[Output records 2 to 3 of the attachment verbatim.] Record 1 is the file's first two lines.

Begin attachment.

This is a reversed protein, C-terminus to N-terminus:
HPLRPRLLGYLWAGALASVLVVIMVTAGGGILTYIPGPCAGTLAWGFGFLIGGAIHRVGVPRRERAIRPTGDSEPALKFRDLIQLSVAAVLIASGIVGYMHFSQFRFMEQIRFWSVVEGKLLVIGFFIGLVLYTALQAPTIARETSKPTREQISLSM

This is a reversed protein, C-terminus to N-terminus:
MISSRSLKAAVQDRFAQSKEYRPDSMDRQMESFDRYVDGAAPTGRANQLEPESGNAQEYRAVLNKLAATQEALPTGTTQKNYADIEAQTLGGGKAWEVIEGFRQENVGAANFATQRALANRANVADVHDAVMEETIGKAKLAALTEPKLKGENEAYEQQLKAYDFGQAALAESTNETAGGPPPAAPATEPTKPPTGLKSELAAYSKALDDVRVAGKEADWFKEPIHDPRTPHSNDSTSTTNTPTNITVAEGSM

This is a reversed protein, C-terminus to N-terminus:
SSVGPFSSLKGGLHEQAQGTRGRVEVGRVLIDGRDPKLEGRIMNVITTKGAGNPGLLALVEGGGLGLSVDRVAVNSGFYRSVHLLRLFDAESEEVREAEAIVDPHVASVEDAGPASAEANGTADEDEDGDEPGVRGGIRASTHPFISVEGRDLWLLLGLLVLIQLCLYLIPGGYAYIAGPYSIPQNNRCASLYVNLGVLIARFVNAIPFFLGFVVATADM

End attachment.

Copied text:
This is a reversed protein, C-terminus to N-terminus:
MISSRSLKAAVQDRFAQSKEYRPDSMDRQMESFDRYVDGAAPTGRANQLEPESGNAQEYRAVLNKLAATQEALPTGTTQKNYADIEAQTLGGGKAWEVIEGFRQENVGAANFATQRALANRANVADVHDAVMEETIGKAKLAALTEPKLKGENEAYEQQLKAYDFGQAALAESTNETAGGPPPAAPATEPTKPPTGLKSELAAYSKALDDVRVAGKEADWFKEPIHDPRTPHSNDSTSTTNTPTNITVAEGSM

This is a reversed protein, C-terminus to N-terminus:
SSVGPFSSLKGGLHEQAQGTRGRVEVGRVLIDGRDPKLEGRIMNVITTKGAGNPGLLALVEGGGLGLSVDRVAVNSGFYRSVHLLRLFDAESEEVREAEAIVDPHVASVEDAGPASAEANGTADEDEDGDEPGVRGGIRASTHPFISVEGRDLWLLLGLLVLIQLCLYLIPGGYAYIAGPYSIPQNNRCASLYVNLGVLIARFVNAIPFFLGFVVATADM